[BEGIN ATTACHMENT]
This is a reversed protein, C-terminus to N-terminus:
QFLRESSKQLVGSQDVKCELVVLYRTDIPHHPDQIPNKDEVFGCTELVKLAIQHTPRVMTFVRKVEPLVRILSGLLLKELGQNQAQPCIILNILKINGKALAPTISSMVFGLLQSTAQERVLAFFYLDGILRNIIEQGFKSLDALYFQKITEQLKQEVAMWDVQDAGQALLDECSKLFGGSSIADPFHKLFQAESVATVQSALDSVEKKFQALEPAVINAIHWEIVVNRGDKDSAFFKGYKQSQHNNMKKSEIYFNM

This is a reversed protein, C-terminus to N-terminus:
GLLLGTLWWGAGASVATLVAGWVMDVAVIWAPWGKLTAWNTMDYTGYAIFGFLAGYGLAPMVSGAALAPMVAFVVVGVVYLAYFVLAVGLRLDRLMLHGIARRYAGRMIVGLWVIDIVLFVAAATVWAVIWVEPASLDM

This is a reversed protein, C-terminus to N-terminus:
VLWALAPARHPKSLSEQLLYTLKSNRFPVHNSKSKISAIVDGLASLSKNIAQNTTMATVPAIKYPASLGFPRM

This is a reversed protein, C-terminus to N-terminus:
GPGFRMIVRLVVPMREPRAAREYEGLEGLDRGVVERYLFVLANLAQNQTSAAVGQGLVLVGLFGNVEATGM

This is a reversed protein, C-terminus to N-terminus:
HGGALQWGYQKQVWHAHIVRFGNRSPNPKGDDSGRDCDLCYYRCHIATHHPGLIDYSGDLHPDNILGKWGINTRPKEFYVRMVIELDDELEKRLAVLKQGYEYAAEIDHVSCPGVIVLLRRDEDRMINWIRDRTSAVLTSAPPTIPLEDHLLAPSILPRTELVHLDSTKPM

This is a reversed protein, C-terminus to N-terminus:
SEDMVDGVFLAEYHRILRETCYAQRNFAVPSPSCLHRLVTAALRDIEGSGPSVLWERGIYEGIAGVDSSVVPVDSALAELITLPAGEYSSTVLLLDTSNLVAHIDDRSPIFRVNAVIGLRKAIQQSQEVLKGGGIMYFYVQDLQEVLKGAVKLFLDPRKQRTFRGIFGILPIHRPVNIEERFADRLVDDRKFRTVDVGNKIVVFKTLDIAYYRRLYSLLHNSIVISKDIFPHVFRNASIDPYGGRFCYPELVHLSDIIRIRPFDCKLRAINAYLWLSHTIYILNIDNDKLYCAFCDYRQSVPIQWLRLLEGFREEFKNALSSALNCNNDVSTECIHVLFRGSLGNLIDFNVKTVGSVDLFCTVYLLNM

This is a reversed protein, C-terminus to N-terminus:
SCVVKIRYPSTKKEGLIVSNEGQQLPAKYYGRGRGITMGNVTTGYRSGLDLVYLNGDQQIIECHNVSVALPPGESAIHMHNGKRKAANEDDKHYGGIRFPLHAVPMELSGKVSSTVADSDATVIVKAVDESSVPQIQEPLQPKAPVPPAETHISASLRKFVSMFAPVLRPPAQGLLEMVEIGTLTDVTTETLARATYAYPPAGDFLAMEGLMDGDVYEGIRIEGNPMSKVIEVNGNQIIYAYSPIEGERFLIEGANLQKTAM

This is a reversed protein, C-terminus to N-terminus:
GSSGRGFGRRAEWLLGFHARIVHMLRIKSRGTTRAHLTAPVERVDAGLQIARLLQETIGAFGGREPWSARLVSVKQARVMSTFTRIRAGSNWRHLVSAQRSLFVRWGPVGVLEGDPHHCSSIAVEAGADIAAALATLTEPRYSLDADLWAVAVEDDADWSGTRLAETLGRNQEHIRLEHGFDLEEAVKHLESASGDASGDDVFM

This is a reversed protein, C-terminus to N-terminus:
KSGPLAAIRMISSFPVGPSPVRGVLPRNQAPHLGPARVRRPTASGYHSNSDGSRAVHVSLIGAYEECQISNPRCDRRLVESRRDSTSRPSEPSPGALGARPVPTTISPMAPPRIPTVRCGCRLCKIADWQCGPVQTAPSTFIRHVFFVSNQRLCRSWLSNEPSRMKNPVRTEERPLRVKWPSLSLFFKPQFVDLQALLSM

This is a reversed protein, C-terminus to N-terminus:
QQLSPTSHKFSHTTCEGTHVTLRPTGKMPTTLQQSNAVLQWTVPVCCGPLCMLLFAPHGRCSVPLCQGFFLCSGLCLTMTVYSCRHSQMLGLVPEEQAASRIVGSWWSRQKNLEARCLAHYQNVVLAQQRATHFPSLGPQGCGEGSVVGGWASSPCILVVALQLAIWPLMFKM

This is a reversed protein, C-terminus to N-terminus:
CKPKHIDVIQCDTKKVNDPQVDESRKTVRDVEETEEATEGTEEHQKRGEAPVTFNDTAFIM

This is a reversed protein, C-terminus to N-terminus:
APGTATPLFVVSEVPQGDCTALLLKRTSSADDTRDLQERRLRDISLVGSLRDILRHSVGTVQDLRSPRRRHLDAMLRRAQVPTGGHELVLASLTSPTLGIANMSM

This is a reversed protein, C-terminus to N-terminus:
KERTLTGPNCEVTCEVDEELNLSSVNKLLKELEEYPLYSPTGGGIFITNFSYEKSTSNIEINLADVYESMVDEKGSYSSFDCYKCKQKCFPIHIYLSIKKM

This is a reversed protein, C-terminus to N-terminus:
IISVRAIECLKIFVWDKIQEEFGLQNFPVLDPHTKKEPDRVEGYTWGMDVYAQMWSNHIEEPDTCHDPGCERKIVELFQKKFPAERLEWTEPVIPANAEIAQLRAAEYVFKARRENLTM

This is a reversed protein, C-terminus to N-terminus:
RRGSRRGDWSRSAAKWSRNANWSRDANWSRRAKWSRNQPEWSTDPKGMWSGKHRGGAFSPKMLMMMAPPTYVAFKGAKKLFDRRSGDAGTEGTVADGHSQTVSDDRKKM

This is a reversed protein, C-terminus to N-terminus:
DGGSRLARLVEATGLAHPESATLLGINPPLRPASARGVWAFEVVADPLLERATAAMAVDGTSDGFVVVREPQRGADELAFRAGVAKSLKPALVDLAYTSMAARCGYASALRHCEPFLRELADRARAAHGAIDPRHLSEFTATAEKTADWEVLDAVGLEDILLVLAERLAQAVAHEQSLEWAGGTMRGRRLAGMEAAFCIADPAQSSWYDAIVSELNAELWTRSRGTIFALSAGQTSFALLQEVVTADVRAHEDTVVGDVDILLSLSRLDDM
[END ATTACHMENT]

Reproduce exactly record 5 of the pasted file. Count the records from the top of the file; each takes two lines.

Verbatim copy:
This is a reversed protein, C-terminus to N-terminus:
HGGALQWGYQKQVWHAHIVRFGNRSPNPKGDDSGRDCDLCYYRCHIATHHPGLIDYSGDLHPDNILGKWGINTRPKEFYVRMVIELDDELEKRLAVLKQGYEYAAEIDHVSCPGVIVLLRRDEDRMINWIRDRTSAVLTSAPPTIPLEDHLLAPSILPRTELVHLDSTKPM